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The Carletonian

Rebekah Frumkin ‘12 published in 2009 edition of “The Best American Nonrequired Reading”

<h Frumkin ’12 recently had her short story published as part of “The Best American” series. Frumkin’s short story, “Monster,” was selected for the 2009 edition of “The Best American Nonrequired Reading,” an annual anthology compiled by writer and McSweeney’s editor Dave Eggers and a committee of high school students. The collection is comprised of stories, poems, blogs, screenplays, comics and more, and this year includes works by authors such as Jonathan Franzen and Nathan Englander.

This is not the first time that Frumkin has been published. In fact, she says her first experience with publication occurred at just seven years old, when she won a contest for a sequel to “Goodnight Moon.” She didn’t even know she’d won until five years later when she “Googled” herself and found her name on the online youth literary journal, Children’s BookPage. “And they retroactively awarded me $200,” Frumkin said with a smile.

At 14, her piece, “The Titanium Man,” was published in an online journal for teens called Frodo’s Notebook. More recent publications include humor pieces for McSweeney’s “Internet Tendency” and short stories featured in various magazines including “The Greatest Uncommon Denominator,” “The Common Review,” and “The Scrivener Creative Review.” Frumkin also won Carleton’s Samuel Strauss Prize for Humorous Writing last year for her story, “Stephen Dedalus Goes to College.”

Frumkin said she has been writing as far back as she can remember, even before she could decipher her own written words. “I was trying to write stuff before I could read. I think I was one of the last kids in my class to read,” she said. The now-literate Frumkin said her favorite authors and major influences as of late include James Joyce, David Foster Wallace and Alice Munro, among others.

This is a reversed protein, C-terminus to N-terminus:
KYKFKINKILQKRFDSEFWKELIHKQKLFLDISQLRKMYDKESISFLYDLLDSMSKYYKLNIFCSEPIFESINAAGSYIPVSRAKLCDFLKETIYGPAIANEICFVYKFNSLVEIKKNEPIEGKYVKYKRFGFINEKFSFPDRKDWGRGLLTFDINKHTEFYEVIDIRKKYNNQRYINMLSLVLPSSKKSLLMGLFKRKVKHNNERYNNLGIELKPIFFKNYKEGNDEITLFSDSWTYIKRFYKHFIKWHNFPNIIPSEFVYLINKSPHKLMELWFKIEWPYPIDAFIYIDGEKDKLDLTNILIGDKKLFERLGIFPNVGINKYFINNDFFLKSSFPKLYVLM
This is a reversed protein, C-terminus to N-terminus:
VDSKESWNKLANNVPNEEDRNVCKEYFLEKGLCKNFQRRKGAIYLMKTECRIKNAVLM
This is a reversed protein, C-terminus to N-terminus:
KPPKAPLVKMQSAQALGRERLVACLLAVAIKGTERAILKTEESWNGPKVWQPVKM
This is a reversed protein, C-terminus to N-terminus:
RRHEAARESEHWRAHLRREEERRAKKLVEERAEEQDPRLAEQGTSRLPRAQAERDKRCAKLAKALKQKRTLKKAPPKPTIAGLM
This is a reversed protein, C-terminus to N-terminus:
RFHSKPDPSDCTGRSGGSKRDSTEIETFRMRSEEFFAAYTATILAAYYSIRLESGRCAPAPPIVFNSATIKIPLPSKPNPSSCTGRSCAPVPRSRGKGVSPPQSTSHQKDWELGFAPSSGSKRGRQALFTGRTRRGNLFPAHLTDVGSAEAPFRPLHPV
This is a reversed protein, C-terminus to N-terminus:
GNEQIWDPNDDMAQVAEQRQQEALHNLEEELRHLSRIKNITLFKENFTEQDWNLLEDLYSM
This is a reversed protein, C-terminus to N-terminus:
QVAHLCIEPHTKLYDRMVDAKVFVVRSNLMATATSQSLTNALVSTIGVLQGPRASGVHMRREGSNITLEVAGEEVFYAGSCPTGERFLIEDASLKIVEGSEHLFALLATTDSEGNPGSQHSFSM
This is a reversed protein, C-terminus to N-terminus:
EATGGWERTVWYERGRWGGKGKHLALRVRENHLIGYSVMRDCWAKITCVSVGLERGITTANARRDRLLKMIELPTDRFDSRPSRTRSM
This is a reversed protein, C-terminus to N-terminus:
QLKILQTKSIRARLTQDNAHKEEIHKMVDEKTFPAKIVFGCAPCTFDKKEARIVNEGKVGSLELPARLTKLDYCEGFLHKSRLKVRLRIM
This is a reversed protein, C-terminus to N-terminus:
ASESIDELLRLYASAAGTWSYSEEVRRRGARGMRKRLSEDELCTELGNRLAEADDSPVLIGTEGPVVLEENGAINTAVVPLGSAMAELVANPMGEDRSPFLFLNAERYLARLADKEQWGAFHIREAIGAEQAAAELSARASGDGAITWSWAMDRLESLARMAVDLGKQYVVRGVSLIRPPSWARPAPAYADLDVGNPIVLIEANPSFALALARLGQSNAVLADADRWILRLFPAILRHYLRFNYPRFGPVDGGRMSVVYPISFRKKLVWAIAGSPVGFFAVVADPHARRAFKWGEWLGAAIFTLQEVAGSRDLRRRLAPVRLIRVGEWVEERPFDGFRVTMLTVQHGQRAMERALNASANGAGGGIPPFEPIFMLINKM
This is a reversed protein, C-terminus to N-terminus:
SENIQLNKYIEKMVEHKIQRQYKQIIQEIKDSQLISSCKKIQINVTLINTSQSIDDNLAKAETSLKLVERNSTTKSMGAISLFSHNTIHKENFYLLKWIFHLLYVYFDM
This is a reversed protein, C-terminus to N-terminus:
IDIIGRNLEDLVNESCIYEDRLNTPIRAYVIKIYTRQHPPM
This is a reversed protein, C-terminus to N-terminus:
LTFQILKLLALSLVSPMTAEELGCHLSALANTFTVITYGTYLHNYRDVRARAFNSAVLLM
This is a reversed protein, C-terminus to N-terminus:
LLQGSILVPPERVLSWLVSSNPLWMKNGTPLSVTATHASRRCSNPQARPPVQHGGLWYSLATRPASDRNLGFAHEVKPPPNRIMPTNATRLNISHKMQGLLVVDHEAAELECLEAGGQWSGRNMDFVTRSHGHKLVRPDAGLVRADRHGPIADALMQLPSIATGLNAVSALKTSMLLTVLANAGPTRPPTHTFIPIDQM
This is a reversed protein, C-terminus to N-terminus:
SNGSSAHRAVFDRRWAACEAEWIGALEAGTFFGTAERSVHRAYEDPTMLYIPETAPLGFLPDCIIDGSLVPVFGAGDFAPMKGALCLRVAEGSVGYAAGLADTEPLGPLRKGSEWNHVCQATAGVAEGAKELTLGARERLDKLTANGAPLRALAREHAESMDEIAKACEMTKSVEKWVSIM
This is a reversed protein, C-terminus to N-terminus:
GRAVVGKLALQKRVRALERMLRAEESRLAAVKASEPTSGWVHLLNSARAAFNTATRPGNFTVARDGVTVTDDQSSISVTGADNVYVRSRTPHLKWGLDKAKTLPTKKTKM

Time for both reading and writing is in short supply, though, Frumkin admited, especially when trying to navigate Carleton’s treacherous academic and social waters.

“It’s hard to be moderately social… when you’re a writer. You never hear of an extroverted writer,” she said. “And then there’s classwork, and then it’s either like sleep or writing. It’s really been sort of frustrating.”

Despite this frustration, Frumkin hopes her future will include a career in creative writing of some sort. “It’s the one thing I thoroughly enjoy doing, without any caveats, without any exceptions,” she says. Her planned future literary endeavors include screenwriting and a novel, and she also hopes to pursue a Ph.D. in the writings of James Joyce.

For now, though, Frumkin is pleased to be in this year’s edition BANR.

“I’m really happy about it,” she said, but adds that being published along with so many talented authors is “pretty intimidating.” She is relieved, though, that the collection also features less well-known individuals. “There’s some people in that anthology that people know about, like Jonathan Franzen…and then there are ‘no-name’ people like me, which is comforting,” she said.

Frumkin is hardly a ‘no-name’ on the Carleton campus, and the Carleton Bookstore has the signing to prove it. You can get Frumkin’s substantive signature in your very own copy of “The Best American Nonrequired Reading” from 12-1 p.m. on Tuesday, Nov. 3.

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